Subacute Sclerosing Panencephalitis
Subacute sclerosing panencephalitis (SSPE) is one of the slow virus infections of the CNS. It is a rare disorder, but it is the commonest of the chronic virus infections to affect children. It is caused by measles virus. SSPE is a disease of childhood and adolescence, with an age range of 4–20 years and a peak incidence at 7–10 years. There is a racial difference in incidence of SSPE: in the United States the incidence is four times higher in Whites than in Blacks. Boys outnumber girls by 3 or 2 to 1. Children who acquire measles infection under 2 years of age are more likely to develop SSPE. The mean age of infection is 12–14 months. In exceptional cases SSPE can also occur after live measles immunization, but the rate of incidence is highly reduced after immunization. Since the introduction of measles vaccination, and since coverage in The Netherlands has reached 95%, the incidence of SSPE has gone down to one case annually. In Japan, 10–25 new cases a year are reported.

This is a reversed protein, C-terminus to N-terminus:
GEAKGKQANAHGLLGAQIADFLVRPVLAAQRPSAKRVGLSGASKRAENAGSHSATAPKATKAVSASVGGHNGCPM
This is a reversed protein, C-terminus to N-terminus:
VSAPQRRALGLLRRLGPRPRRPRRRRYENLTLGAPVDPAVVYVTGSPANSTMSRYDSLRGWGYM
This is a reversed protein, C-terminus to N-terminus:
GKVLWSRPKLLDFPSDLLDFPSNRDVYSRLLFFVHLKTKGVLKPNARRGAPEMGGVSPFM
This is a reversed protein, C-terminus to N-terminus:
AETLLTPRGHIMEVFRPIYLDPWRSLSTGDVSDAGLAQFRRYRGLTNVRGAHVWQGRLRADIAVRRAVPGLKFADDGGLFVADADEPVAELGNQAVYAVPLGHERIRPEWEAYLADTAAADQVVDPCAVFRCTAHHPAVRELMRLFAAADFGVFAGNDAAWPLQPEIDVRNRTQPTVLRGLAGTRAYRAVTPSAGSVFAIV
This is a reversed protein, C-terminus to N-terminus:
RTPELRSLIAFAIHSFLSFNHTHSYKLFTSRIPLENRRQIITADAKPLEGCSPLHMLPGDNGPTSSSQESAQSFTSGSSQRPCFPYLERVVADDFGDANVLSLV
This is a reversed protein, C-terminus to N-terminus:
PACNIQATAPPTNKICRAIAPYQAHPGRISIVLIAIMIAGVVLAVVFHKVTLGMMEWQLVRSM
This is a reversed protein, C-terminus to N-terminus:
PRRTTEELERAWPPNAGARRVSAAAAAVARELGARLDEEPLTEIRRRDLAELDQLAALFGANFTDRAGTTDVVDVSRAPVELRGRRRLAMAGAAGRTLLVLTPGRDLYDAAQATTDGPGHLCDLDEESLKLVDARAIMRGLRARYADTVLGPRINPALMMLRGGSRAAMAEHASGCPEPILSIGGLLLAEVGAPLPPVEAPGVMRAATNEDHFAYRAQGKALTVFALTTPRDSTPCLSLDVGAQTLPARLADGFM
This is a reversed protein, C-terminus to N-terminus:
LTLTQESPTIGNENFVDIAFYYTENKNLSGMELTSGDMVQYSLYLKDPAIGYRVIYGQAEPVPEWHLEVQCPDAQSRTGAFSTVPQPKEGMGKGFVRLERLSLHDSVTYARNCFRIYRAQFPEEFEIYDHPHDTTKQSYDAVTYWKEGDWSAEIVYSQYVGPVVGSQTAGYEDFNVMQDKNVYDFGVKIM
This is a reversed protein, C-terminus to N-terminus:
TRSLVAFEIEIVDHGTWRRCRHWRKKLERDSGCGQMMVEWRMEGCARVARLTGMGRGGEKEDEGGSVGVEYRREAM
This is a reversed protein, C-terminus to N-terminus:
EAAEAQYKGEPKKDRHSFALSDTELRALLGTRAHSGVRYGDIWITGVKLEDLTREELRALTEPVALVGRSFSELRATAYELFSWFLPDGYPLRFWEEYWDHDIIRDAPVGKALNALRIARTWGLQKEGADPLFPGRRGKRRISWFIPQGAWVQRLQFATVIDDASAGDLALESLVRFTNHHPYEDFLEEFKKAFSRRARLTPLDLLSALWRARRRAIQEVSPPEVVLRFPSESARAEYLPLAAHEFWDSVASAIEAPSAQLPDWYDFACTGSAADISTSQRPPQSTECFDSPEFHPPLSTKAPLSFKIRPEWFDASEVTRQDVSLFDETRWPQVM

KeywordsDementia Interferon Encephalitis Dura Measle
Unable to display preview. Download preview PDF.
- Beersma MF, Galama JMD, van Druten HAM, Renier WO, Lucas CJ, Kapsenberg JG (1992) Subacute sclerosing panencephalitis in the Netherlands–1976–1990 Int J Epidemiol 21: 583–588Google Scholar
- Bohlega S, Al-Kawi MZ (1994) Subacute sclerosing panencephalitis. J Neuroimag 4: 71–76Google Scholar
- Modi G, Campbell H, Bill P (1989) Subacute sclerosing panencephalitis: changes on CT scan during acute relapse. Neuro-radiology 31: 433–434Google Scholar